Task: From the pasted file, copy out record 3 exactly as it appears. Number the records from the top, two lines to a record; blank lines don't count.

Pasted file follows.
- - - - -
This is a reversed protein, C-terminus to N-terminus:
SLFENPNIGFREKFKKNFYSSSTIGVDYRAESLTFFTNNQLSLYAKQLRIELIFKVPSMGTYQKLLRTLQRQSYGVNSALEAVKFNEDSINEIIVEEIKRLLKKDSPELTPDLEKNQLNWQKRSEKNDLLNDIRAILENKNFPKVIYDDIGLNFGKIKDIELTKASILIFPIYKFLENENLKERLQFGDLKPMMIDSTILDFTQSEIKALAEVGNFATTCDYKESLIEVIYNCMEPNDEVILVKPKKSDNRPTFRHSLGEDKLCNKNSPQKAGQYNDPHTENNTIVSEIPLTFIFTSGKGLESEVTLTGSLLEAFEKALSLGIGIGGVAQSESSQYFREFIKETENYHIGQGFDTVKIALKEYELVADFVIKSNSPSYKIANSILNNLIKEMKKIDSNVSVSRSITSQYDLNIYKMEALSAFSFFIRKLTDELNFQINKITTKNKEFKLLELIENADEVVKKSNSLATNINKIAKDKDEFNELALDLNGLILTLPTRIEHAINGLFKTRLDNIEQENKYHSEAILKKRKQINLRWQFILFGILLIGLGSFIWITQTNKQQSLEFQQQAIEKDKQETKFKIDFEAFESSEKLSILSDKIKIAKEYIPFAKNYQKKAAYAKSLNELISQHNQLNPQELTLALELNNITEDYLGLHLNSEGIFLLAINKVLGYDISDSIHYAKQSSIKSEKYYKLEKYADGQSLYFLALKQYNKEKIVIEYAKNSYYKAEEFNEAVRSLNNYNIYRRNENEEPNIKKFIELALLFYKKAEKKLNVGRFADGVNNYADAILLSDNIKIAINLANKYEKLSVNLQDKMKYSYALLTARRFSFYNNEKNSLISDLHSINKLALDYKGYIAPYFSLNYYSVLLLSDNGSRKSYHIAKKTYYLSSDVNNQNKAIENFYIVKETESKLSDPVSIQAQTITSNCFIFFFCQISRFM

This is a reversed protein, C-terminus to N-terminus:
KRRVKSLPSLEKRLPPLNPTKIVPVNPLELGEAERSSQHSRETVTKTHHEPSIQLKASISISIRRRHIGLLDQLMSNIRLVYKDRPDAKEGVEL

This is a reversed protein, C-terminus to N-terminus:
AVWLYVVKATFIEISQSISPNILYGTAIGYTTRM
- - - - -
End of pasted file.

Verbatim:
This is a reversed protein, C-terminus to N-terminus:
AVWLYVVKATFIEISQSISPNILYGTAIGYTTRM